Companies like to call their new gadgets revolutionary. Amazon did it when it introduced its Kindle e-book reader in 2007, and Apple CEO Steve Jobs used the word often last week while unveiling his company's new iPad – a tablet computer that also doubles as an e-reader. Jobs even threw in a "magical" here and there when describing the device.
Corporations aren't the only ones predicting that the digitization of books will bring great change. Take author and journalist Steven Johnson, who's Kindle moved him to envision a paperless future:
"I knew then that the book's migration to the digital realm would not be a simple matter of trading ink for pixels, but would likely change the way we read, write and sell books in profound ways," Johnson wrote in The Wall Street Journal in April 2009. "It will make it easier for us to buy books, but at the same time make it easier to stop reading them. It will expand the universe of books at our fingertips, and transform the solitary act of reading into something far more social. It will give writers and publishers the chance to sell more obscure books, but it may well end up undermining some of the core attributes that we have associated with book reading for more than 500 years."
Only time will tell if these devices will live up to the hype, but throughout history, the truly revolutionary innovations are those that so fundamentally changed how we work and play that it's hard to imagine modern life without them.
With all due respect to many other game-changing inventions and technologies, here are seven gadgets dating back to the 15th Century that sent transformative ripples throughout society and whose legacies still make waves today.
7. The Printing Press
The original game-changing gadget was too big to fit in your pocket, but it revolutionized literacy all the same. Around 1450, German goldsmith Johannes Gutenburg transformed printing with his press, a table-sized machine modeled after the wine presses of the day. The invention used thousands of movable metal letters to quickly and cheaply copy text. Gutenburg's press took the spread of ideas out of the hands of elites and paved the way for the Protestant Reformation and the Enlightenment.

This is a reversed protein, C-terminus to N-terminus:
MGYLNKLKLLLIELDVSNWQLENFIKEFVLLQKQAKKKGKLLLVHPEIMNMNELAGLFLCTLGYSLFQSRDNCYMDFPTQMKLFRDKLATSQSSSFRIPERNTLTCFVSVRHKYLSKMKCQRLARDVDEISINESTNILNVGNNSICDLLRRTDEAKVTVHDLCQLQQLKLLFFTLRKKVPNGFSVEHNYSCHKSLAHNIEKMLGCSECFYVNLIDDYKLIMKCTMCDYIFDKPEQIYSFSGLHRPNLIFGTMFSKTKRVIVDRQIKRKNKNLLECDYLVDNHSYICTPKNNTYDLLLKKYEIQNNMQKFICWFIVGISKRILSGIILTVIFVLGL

6. The point-and-shoot camera
George Eastman brought photography to the masses in 1888 with the Kodak camera. For the first time, the average person could freeze reality in images, which became worth, well, a thousand words. With the advent of digital cameras 100 years later, photography became even more ubiquitous. Now almost every cell phone comes equipped with a camera, and low-cost digital recorders like the Flip camera are democratizing video as well.
When Guglielmo Marconi patented his radiotelegraph system in 1901, he envisioned it as a way for ships to wirelessly communicate with one another. But by the 1920s, regular broadcasts of music and news exploded, ushering in a new era of mass media. From baby monitors to military radar, radio is now firmly entrenched in everyday life. The ability to harness radio waves eventually made possible all forms of wireless networking, from cell phones to Wi-Fi.
Barely 20 years after radio shook the entertainment landscape, broadcast television sent out another temblor in the 1930s and 1940s. Television changed everything from the way people got their news to how advertising was done.